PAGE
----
Your heart muscle needs oxygen and nutrients to work the way it should.
If the arteries supplying the heart (called the coronary arteries) become narrowed or blocked, the heart muscle can be starved of oxygen-rich blood. If this happens very suddenly, as is the case with heart attack, it can be very serious.
Acute coronary syndrome is a medical term used to describe problems that occur when there isn’t enough blood flow to the heart. Heart attack and unstable angina (sudden chest pain that typically occurs when someone is at rest) are two examples.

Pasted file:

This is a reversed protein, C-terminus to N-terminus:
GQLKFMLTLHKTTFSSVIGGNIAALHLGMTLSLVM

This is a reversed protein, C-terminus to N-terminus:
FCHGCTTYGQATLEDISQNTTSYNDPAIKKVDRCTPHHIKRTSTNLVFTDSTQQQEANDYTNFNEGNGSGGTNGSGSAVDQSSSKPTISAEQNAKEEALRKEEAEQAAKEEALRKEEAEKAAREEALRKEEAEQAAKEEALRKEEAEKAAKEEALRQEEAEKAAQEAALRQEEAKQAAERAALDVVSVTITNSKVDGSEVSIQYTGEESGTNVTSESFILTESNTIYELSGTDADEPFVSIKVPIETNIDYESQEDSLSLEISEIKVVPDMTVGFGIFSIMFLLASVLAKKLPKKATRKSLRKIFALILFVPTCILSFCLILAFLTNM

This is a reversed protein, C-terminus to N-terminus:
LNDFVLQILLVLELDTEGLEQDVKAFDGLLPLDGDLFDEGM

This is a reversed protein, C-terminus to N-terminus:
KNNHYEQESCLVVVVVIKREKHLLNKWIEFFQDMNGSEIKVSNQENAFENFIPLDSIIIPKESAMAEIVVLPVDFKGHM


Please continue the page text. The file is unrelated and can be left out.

If you are having a heart attack, you might feel pain or pressure in your chest; have shortness of breath; feel nauseated or have discomfort in one or both arms, the back, neck, jaw or stomach. Dial 9-1-1 right away. Time is muscle. Every second you delay means more damage to your heart—it could also be the difference between life and death.
The treatment you receive will depend on your symptoms and test results that can show how much your arteries are blocked. There are many things you can do to protect your future heart health. Use this condition center to learn more about acute coronary syndromes. You can keep up with the latest research, find questions to ask your doctor, and get tips to help you feel your best.